• Participation in induction training.
  • Six competencies are required for escort vehicle drivers as follows:

    1. TLIB2004 Carry Out Vehicle Inspection
    2. TLIC3010 Pilot or Escort OSOM Loads
    3. TLIE3009 Use Pilot and Escort Communication
    4. TLIF3013 Coordinate Breakdowns and Emergencies
    5. TLIF3060 Control Traffic as a Pilot Vehicle Operator
    6. TLIH3002 Plan and Navigate Routes.
  • Previous training in any of the six required competencies will be accepted by Roads and Maritime apart from TLIF3060A – Control Traffic. This training must be no older than three years to be accepted by Roads and Maritime as part of the enrolment process. The units of competence will be recognised from Registered Training Organisations (RTO) in across Australia. RTOs will assess candidates according to Recognition of Prior Learning (RPL) mapping that has been developed.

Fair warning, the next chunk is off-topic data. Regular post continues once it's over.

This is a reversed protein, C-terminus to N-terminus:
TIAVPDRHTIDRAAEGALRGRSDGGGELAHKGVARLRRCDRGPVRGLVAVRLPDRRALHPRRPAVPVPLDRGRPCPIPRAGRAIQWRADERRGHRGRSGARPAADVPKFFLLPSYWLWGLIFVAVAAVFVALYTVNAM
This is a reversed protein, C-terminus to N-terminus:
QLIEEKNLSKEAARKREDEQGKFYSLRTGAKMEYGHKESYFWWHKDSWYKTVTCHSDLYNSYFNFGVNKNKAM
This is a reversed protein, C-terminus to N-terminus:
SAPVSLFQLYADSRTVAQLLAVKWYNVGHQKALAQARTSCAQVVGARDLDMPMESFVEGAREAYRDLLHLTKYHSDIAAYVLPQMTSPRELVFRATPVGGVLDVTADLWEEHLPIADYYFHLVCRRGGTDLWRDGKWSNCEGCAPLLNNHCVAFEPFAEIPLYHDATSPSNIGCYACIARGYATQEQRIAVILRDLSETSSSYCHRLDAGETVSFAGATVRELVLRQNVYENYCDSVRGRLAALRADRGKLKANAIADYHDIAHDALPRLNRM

• The safe and efficient regulation of traffic requires consideration of the safety of Authorised Escort Vehicle Drivers, other vehicles involved in the OSOM movement and the public generally. The Authorised Escort Vehicle Driver must be familiar with the material designed to support public safety in the OSOM Permit and/or TMP including route surveys, consultation with infrastructure owners and identification of 'pinch points' prior to the move.

    Authorised Escort Vehicle Drivers and Accredited Providers must also be aware of their Work Health and Safety obligations. Together with OSOM Operators, they must ensure that the health and safety of other persons is not put at risk as a result of an OSOM movement or the Escort Vehicle Services.

    The traffic control measures in Section 18 of the OSOM EVDS Vehicle Requirements & Operating Guidelines (PDF, 1.1Mb) are provided as guidance. Accredited Providers and Authorised Escort Vehicle Drivers must consider this guidance including the risk assessment process and guidance about the development of traffic control plans.